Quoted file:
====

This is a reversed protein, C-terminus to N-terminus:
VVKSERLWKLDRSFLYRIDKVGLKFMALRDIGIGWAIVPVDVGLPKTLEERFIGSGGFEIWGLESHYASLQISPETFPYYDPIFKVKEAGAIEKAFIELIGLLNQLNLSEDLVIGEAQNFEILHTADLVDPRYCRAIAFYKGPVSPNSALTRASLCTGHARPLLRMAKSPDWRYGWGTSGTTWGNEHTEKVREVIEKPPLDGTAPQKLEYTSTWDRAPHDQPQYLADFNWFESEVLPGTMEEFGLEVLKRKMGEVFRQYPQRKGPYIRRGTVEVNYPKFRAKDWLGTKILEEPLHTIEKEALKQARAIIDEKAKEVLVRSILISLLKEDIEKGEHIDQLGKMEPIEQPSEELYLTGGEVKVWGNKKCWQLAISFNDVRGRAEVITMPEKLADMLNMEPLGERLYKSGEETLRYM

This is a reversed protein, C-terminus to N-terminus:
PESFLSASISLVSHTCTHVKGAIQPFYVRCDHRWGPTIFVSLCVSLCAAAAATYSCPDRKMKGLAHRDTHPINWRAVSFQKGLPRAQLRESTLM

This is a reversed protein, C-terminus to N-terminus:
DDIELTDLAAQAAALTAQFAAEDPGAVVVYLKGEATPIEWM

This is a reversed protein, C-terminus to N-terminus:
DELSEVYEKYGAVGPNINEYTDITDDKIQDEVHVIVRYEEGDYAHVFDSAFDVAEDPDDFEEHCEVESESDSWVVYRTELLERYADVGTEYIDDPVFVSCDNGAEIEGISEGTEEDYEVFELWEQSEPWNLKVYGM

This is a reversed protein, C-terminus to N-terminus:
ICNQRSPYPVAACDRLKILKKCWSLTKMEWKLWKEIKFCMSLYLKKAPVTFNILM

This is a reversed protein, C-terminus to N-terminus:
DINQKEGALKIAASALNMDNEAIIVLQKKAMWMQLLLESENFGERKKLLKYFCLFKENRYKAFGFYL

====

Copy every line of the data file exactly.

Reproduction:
This is a reversed protein, C-terminus to N-terminus:
VVKSERLWKLDRSFLYRIDKVGLKFMALRDIGIGWAIVPVDVGLPKTLEERFIGSGGFEIWGLESHYASLQISPETFPYYDPIFKVKEAGAIEKAFIELIGLLNQLNLSEDLVIGEAQNFEILHTADLVDPRYCRAIAFYKGPVSPNSALTRASLCTGHARPLLRMAKSPDWRYGWGTSGTTWGNEHTEKVREVIEKPPLDGTAPQKLEYTSTWDRAPHDQPQYLADFNWFESEVLPGTMEEFGLEVLKRKMGEVFRQYPQRKGPYIRRGTVEVNYPKFRAKDWLGTKILEEPLHTIEKEALKQARAIIDEKAKEVLVRSILISLLKEDIEKGEHIDQLGKMEPIEQPSEELYLTGGEVKVWGNKKCWQLAISFNDVRGRAEVITMPEKLADMLNMEPLGERLYKSGEETLRYM

This is a reversed protein, C-terminus to N-terminus:
PESFLSASISLVSHTCTHVKGAIQPFYVRCDHRWGPTIFVSLCVSLCAAAAATYSCPDRKMKGLAHRDTHPINWRAVSFQKGLPRAQLRESTLM

This is a reversed protein, C-terminus to N-terminus:
DDIELTDLAAQAAALTAQFAAEDPGAVVVYLKGEATPIEWM

This is a reversed protein, C-terminus to N-terminus:
DELSEVYEKYGAVGPNINEYTDITDDKIQDEVHVIVRYEEGDYAHVFDSAFDVAEDPDDFEEHCEVESESDSWVVYRTELLERYADVGTEYIDDPVFVSCDNGAEIEGISEGTEEDYEVFELWEQSEPWNLKVYGM

This is a reversed protein, C-terminus to N-terminus:
ICNQRSPYPVAACDRLKILKKCWSLTKMEWKLWKEIKFCMSLYLKKAPVTFNILM

This is a reversed protein, C-terminus to N-terminus:
DINQKEGALKIAASALNMDNEAIIVLQKKAMWMQLLLESENFGERKKLLKYFCLFKENRYKAFGFYL